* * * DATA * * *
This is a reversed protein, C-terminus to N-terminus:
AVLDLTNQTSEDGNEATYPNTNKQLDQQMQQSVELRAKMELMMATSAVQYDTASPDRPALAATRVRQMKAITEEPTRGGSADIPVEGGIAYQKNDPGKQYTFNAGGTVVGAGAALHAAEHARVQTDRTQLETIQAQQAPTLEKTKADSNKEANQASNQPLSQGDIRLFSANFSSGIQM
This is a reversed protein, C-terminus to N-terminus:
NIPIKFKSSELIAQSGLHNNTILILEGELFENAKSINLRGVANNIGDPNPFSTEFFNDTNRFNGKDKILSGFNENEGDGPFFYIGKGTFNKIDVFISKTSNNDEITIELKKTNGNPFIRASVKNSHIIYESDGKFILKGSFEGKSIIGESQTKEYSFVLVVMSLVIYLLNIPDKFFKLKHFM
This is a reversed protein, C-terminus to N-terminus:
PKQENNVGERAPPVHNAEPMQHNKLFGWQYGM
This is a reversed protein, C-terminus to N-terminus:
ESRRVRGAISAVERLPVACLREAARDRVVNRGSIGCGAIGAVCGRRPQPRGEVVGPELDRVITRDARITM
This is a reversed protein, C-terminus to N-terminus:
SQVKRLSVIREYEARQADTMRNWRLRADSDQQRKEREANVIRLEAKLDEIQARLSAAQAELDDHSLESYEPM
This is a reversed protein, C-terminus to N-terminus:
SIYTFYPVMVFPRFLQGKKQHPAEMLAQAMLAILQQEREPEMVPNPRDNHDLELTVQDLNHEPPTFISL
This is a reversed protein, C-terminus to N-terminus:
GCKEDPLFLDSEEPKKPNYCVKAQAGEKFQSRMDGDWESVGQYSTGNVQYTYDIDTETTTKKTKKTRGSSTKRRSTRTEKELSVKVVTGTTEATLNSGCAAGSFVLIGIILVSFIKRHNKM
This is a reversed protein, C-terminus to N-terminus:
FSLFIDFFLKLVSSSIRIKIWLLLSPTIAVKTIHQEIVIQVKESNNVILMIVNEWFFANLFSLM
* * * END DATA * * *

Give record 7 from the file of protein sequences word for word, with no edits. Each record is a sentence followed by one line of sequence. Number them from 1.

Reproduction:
This is a reversed protein, C-terminus to N-terminus:
GCKEDPLFLDSEEPKKPNYCVKAQAGEKFQSRMDGDWESVGQYSTGNVQYTYDIDTETTTKKTKKTRGSSTKRRSTRTEKELSVKVVTGTTEATLNSGCAAGSFVLIGIILVSFIKRHNKM